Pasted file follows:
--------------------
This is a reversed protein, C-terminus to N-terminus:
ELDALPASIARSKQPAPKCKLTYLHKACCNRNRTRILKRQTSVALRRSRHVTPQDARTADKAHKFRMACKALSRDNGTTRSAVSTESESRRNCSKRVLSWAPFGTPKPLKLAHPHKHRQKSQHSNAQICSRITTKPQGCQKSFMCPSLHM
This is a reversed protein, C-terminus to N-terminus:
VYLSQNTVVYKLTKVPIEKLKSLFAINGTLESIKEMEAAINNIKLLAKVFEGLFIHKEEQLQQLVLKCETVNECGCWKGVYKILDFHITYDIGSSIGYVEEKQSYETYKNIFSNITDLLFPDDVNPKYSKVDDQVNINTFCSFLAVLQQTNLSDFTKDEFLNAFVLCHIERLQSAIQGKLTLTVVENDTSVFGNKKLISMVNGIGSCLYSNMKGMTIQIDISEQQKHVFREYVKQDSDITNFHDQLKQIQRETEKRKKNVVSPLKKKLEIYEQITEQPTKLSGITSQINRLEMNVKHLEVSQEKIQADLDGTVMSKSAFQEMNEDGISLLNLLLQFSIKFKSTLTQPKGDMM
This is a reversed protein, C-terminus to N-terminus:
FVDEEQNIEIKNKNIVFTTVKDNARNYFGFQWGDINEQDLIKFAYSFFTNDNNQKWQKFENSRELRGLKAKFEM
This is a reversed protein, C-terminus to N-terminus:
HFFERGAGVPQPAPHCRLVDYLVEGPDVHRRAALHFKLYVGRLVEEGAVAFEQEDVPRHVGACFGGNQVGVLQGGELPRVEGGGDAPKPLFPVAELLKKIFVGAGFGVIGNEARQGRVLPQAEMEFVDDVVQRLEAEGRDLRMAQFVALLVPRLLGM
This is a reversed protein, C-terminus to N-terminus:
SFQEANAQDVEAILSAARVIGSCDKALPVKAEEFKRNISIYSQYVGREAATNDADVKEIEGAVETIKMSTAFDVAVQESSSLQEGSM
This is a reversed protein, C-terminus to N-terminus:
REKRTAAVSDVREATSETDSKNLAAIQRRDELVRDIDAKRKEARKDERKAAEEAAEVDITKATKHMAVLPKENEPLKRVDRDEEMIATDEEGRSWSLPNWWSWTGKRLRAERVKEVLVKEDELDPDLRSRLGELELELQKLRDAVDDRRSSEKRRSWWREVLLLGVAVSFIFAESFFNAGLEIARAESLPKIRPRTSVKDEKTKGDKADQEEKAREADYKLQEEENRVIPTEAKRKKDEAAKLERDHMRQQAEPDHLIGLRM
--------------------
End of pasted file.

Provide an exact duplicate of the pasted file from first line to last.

This is a reversed protein, C-terminus to N-terminus:
ELDALPASIARSKQPAPKCKLTYLHKACCNRNRTRILKRQTSVALRRSRHVTPQDARTADKAHKFRMACKALSRDNGTTRSAVSTESESRRNCSKRVLSWAPFGTPKPLKLAHPHKHRQKSQHSNAQICSRITTKPQGCQKSFMCPSLHM
This is a reversed protein, C-terminus to N-terminus:
VYLSQNTVVYKLTKVPIEKLKSLFAINGTLESIKEMEAAINNIKLLAKVFEGLFIHKEEQLQQLVLKCETVNECGCWKGVYKILDFHITYDIGSSIGYVEEKQSYETYKNIFSNITDLLFPDDVNPKYSKVDDQVNINTFCSFLAVLQQTNLSDFTKDEFLNAFVLCHIERLQSAIQGKLTLTVVENDTSVFGNKKLISMVNGIGSCLYSNMKGMTIQIDISEQQKHVFREYVKQDSDITNFHDQLKQIQRETEKRKKNVVSPLKKKLEIYEQITEQPTKLSGITSQINRLEMNVKHLEVSQEKIQADLDGTVMSKSAFQEMNEDGISLLNLLLQFSIKFKSTLTQPKGDMM
This is a reversed protein, C-terminus to N-terminus:
FVDEEQNIEIKNKNIVFTTVKDNARNYFGFQWGDINEQDLIKFAYSFFTNDNNQKWQKFENSRELRGLKAKFEM
This is a reversed protein, C-terminus to N-terminus:
HFFERGAGVPQPAPHCRLVDYLVEGPDVHRRAALHFKLYVGRLVEEGAVAFEQEDVPRHVGACFGGNQVGVLQGGELPRVEGGGDAPKPLFPVAELLKKIFVGAGFGVIGNEARQGRVLPQAEMEFVDDVVQRLEAEGRDLRMAQFVALLVPRLLGM
This is a reversed protein, C-terminus to N-terminus:
SFQEANAQDVEAILSAARVIGSCDKALPVKAEEFKRNISIYSQYVGREAATNDADVKEIEGAVETIKMSTAFDVAVQESSSLQEGSM
This is a reversed protein, C-terminus to N-terminus:
REKRTAAVSDVREATSETDSKNLAAIQRRDELVRDIDAKRKEARKDERKAAEEAAEVDITKATKHMAVLPKENEPLKRVDRDEEMIATDEEGRSWSLPNWWSWTGKRLRAERVKEVLVKEDELDPDLRSRLGELELELQKLRDAVDDRRSSEKRRSWWREVLLLGVAVSFIFAESFFNAGLEIARAESLPKIRPRTSVKDEKTKGDKADQEEKAREADYKLQEEENRVIPTEAKRKKDEAAKLERDHMRQQAEPDHLIGLRM